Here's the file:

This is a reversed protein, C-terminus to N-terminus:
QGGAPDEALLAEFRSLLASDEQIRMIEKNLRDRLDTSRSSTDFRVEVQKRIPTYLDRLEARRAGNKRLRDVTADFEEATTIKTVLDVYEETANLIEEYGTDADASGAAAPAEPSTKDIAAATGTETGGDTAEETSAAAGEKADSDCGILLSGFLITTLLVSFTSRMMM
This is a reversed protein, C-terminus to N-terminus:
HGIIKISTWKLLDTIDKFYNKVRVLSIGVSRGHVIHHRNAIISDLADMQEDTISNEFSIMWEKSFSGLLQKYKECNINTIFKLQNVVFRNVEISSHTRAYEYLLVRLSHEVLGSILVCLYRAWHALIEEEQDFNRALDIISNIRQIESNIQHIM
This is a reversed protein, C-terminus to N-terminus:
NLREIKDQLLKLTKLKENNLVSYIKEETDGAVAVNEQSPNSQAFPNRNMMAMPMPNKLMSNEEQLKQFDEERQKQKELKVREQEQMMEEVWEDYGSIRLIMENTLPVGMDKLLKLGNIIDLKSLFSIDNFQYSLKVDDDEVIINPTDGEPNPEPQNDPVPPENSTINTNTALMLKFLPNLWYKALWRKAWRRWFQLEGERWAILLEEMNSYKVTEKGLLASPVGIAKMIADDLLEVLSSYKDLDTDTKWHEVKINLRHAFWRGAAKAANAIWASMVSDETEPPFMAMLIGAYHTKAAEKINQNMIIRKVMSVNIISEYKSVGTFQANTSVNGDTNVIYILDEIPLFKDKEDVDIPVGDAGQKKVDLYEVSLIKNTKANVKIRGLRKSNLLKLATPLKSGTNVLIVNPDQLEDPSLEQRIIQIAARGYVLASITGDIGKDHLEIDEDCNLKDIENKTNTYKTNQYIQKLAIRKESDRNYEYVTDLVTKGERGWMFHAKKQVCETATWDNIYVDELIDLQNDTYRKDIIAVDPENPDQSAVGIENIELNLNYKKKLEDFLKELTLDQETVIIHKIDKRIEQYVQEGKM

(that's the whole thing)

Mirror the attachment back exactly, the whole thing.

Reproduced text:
This is a reversed protein, C-terminus to N-terminus:
QGGAPDEALLAEFRSLLASDEQIRMIEKNLRDRLDTSRSSTDFRVEVQKRIPTYLDRLEARRAGNKRLRDVTADFEEATTIKTVLDVYEETANLIEEYGTDADASGAAAPAEPSTKDIAAATGTETGGDTAEETSAAAGEKADSDCGILLSGFLITTLLVSFTSRMMM
This is a reversed protein, C-terminus to N-terminus:
HGIIKISTWKLLDTIDKFYNKVRVLSIGVSRGHVIHHRNAIISDLADMQEDTISNEFSIMWEKSFSGLLQKYKECNINTIFKLQNVVFRNVEISSHTRAYEYLLVRLSHEVLGSILVCLYRAWHALIEEEQDFNRALDIISNIRQIESNIQHIM
This is a reversed protein, C-terminus to N-terminus:
NLREIKDQLLKLTKLKENNLVSYIKEETDGAVAVNEQSPNSQAFPNRNMMAMPMPNKLMSNEEQLKQFDEERQKQKELKVREQEQMMEEVWEDYGSIRLIMENTLPVGMDKLLKLGNIIDLKSLFSIDNFQYSLKVDDDEVIINPTDGEPNPEPQNDPVPPENSTINTNTALMLKFLPNLWYKALWRKAWRRWFQLEGERWAILLEEMNSYKVTEKGLLASPVGIAKMIADDLLEVLSSYKDLDTDTKWHEVKINLRHAFWRGAAKAANAIWASMVSDETEPPFMAMLIGAYHTKAAEKINQNMIIRKVMSVNIISEYKSVGTFQANTSVNGDTNVIYILDEIPLFKDKEDVDIPVGDAGQKKVDLYEVSLIKNTKANVKIRGLRKSNLLKLATPLKSGTNVLIVNPDQLEDPSLEQRIIQIAARGYVLASITGDIGKDHLEIDEDCNLKDIENKTNTYKTNQYIQKLAIRKESDRNYEYVTDLVTKGERGWMFHAKKQVCETATWDNIYVDELIDLQNDTYRKDIIAVDPENPDQSAVGIENIELNLNYKKKLEDFLKELTLDQETVIIHKIDKRIEQYVQEGKM